The cost of compulsory health insurance premiums in Switzerland is expected to increase by an average of 1.2% next year.
On Monday, the Federal Office of Public Healthexternal link (FOPH) announced that the estimates for 2019 are expected to vary between -1.5% to +3.6% depending on the canton.
And although precise comparisons with previous years are difficult to arrive at – FOPH has changed the way it calculates the numbers – premiums are expected to increase by 1.2% on average, lower than in recent years. For adults over 26, the average increase is 2.4% adding up to CHF372.3 ($388.1) per month.
Since 2008, the average premium has increased by 3.5% per year (3.9% per year since the introduction of compulsory health insurance in 1996).
According to the Home Affairs Minister Alain Berset, the increase is modest because premiums in 2018 were higher than costs to allow insurers to build up reserves. With the reserves replenished, there is no longer the same need to raise premiums as before. The increase for 2019 is lower than the average for the past 20 years, said Berset on Monday.
In six cantons (AI, AR, FR, GL, UR, ZG), the average premium adjustments will be less than 0.5%, while in four others (JU, NE, TI, VS), they will exceed 2%. In the remaining 16 cantons the increase will be between 0.5 and 2%. The FOPH has approved all premiums for one year.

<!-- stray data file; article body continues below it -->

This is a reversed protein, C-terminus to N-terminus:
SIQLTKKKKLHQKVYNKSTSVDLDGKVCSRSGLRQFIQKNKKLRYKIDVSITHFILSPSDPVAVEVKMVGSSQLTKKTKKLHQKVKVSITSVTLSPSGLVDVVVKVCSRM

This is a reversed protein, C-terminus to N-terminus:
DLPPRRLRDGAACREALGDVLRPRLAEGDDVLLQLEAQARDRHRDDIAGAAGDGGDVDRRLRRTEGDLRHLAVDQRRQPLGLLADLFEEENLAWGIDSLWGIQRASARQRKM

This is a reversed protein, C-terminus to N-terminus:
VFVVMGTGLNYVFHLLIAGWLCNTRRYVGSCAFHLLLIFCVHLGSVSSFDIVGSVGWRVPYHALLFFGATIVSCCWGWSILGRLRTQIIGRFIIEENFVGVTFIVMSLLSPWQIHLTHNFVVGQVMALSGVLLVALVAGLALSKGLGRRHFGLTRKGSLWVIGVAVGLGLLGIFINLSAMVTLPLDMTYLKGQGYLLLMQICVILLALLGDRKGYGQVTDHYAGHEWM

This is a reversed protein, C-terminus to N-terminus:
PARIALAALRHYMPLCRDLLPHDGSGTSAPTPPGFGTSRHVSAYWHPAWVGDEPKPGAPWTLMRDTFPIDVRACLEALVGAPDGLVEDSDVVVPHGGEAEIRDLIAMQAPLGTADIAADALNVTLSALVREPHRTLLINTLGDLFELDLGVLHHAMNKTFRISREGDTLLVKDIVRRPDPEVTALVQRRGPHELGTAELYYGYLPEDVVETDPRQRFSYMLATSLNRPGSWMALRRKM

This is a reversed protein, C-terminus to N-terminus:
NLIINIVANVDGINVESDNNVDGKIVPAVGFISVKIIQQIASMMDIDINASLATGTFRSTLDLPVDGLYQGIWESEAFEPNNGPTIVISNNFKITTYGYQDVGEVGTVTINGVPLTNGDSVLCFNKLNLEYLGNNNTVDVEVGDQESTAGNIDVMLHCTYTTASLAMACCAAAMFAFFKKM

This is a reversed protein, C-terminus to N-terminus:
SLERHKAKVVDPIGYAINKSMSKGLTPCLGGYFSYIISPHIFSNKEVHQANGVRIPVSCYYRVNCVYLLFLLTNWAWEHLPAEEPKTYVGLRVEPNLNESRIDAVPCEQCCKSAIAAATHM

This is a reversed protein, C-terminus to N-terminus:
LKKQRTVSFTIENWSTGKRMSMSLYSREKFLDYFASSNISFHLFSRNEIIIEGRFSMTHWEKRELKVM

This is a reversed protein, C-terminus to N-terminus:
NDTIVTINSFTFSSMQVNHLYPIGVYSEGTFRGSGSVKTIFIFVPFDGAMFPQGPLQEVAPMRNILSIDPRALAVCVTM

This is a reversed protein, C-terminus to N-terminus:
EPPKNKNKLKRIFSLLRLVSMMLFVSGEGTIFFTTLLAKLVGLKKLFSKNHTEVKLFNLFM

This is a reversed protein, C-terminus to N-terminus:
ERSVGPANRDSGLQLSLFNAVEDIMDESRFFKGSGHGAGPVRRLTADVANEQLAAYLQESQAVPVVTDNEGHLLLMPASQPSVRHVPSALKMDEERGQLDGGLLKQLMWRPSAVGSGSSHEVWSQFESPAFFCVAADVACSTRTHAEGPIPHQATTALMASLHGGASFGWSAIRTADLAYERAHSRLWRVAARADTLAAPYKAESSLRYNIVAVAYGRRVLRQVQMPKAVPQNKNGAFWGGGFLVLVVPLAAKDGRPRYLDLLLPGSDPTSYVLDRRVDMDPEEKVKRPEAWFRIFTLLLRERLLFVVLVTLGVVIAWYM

In addition, the average premium for young adults aged 19 to 25 will decrease because parliament has decided to reduce the cost burden for this age group. This measure will be valid from 2019, with the average premium for young adults at CHF274.10, 15.6% lower than last year.
The rebate will be financed by an increase in costs for those over 25, whose premiums will increase slightly (by 2.4%, or CHF8.90). The average premium for children is CHF100.90, an increase of 2.4% compared to the previous year.
Due to demographic changes and medical and technical advances, health costs and therefore health insurance premiums continue to rise in Switzerland. The evolution in recent years is mainly due to increased use of healthcare services, the extent of which cannot be explained from a medical point of view.
The evolution of premiums is no longer illustrated by using a standard premium but an average. The standard premium used until now was only valid for adults with a deductible of CHF300 and accident coverage. However, this premium is now only chosen by only around 20% of adults and is therefore no longer representative.